The RID Certification Moratorium & How to Handle It

 

In case you missed it, RID announced a moratorium on their credentialing. In layman’s terms: RID is temporarily stopping their certification exam.

Logistically, what that means: “Those wishing to take an RID performance exam will have until October 1, 2015, to apply. Those who apply by the deadline will then have until January 1, 2016, to take the exam.”

So if you want a RID certification, better hop to it.

Let’s dive into the reasons behind the risk assessment. In her press release, RID President Dawn Whitcher cited risk assessment as the reason for the moratorium.

RID Interim Executive Director Anna Witter-Merithew wrote a piece posted on RID.org. In the piece, she explains what risk assessment means and what’s included in assessing the risk of RID:

“The goal of the Risk Assessment is to try to capture a high-level, big-picture view of the issues. . . . This will be an analysis of the risks and impact of this involvement. There are risks that are fiscal, organizational, administrative, political, legal, and legislative in nature.”

To clarify, WisRID President Christina Destrampe posted a few things about the RID moratorium; one of which was whether the risk assessment would affect the RID test: “No, it will only focus on the program that houses testing and not the actual tests themselves.”

So, though testing is currently off the shelf, those assessing risk at RID aren’t looking at the tests. (Related Article: Introducing 2015 RID’s Keynote: Brandi Rarus)

Destrampe also shares that RID plans to have the assessment completed by November 1, 2015. After the assessment, the RID board will have a better idea how long the testing and certification moratorium will be needed.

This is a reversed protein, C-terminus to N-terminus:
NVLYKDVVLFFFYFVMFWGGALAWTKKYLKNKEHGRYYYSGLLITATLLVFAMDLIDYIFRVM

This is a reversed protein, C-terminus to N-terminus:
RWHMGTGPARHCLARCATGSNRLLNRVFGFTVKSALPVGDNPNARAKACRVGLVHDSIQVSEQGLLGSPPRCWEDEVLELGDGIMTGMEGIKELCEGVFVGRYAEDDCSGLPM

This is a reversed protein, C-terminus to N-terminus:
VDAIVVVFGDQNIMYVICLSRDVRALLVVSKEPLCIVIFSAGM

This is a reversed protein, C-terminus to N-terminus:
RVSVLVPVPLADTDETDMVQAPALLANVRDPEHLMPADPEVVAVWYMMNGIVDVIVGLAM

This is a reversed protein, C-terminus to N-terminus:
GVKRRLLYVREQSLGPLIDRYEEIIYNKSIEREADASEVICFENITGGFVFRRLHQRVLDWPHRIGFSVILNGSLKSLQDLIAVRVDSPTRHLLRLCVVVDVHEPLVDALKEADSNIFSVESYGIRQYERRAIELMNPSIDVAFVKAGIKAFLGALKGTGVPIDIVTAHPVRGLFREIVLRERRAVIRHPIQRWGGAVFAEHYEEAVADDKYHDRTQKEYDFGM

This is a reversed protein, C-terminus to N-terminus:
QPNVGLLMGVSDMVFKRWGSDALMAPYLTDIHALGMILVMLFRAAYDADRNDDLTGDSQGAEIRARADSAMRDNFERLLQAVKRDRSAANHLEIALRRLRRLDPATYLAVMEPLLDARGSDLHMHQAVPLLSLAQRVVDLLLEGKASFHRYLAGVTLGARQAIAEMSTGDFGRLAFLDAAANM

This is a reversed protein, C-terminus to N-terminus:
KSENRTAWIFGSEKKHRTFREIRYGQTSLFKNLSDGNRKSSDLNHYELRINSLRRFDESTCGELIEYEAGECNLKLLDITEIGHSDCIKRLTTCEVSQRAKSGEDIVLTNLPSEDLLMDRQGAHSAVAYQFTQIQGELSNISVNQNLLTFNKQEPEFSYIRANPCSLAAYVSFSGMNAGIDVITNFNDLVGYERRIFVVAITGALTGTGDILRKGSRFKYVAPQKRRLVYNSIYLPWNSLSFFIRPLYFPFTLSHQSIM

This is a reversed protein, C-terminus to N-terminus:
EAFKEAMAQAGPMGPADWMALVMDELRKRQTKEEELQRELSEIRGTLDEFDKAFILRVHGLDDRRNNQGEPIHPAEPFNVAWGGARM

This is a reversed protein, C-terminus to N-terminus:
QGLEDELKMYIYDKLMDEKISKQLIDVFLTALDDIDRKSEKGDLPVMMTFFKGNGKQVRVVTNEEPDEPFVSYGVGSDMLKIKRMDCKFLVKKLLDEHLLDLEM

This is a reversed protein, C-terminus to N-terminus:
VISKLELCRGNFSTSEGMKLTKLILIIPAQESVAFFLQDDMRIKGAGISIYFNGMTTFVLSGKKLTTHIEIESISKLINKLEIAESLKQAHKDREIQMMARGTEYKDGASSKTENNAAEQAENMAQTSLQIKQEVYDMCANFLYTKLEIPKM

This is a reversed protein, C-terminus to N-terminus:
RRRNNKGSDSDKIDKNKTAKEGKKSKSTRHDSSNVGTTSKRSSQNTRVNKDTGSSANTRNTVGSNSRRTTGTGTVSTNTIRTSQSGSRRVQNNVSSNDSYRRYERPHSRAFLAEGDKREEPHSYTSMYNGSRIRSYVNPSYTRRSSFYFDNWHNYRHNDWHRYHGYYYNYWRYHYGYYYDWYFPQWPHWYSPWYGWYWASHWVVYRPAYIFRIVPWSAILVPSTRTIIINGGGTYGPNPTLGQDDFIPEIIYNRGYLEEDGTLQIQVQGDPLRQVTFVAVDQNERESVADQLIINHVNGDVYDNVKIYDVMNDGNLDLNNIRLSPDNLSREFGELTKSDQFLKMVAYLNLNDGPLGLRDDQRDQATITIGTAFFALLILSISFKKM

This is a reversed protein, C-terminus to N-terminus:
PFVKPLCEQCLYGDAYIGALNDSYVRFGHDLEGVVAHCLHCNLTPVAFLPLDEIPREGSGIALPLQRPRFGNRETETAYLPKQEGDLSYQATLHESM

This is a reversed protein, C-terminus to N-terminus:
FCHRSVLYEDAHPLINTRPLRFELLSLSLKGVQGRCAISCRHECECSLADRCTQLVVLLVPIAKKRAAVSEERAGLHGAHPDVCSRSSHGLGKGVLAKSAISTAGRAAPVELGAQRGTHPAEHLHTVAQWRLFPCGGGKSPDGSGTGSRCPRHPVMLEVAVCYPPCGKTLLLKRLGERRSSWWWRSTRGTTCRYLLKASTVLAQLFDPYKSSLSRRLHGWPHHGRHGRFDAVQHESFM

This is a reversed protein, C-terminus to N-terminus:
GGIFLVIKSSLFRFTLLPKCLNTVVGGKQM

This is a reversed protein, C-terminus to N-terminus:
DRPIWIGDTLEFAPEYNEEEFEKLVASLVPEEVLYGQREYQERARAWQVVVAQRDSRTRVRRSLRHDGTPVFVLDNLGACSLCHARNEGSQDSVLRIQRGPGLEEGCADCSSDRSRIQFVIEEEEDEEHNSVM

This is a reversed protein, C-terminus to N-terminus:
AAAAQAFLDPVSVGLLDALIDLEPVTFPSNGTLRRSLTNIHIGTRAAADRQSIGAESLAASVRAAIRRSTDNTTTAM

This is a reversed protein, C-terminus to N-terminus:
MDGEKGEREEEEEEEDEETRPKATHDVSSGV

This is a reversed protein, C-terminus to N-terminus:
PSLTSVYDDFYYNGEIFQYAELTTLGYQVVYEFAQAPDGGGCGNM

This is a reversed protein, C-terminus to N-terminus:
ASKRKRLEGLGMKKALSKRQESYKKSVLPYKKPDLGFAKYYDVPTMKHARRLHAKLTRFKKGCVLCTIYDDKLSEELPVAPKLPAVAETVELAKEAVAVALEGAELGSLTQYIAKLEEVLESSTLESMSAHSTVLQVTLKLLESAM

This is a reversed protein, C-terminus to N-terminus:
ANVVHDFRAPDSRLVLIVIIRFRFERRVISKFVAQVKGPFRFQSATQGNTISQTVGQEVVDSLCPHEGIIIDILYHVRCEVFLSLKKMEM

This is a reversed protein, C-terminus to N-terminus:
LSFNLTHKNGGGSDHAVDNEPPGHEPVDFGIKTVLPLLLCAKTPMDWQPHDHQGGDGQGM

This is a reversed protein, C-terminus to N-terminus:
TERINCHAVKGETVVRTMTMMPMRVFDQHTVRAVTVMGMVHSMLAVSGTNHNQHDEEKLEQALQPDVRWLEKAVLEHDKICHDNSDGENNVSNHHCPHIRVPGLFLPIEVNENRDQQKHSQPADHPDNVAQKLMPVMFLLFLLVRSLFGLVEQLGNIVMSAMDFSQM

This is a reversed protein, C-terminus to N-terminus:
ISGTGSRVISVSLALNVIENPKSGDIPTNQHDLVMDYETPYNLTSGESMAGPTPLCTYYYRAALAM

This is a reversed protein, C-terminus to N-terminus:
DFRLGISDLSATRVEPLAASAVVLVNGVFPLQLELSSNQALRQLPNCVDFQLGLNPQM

One of the questions they’ll be asking? Witter-Merithew writes, “We also know that there exist some philosophical divisions within our membership. Some feel strongly about having testing and certification become autonomous from the current organization – a completely separate organization. They feel there is a conflict of interest in that we provide testing and certification and simultaneously advocate for the hiring of certified interpreters.”

So, if you have a RID certification or are considering one, what do you do?

First,

figure out what your state’s certification policies are. If you’re not sure, you can find that information here.

Second,

and most importantly, spend more time getting involved in the Deaf community. More involvement will go a long way in bettering your ASL fluency and ability to interpret for the Deaf.

If you’d like to catch up a little more on the RID moratorium, check out these YouTube videos:

StreetLeverage: RID Announces Moratorium on Certification
StreetLeverage: RID Clarification on Credential Moratorium Announcement
RID: Interim Executive Director Anna Witter-Merithew on Testing and Certification Risk Assessment
NAD: NAD Weighs in on the RID Credentialing Moratorium

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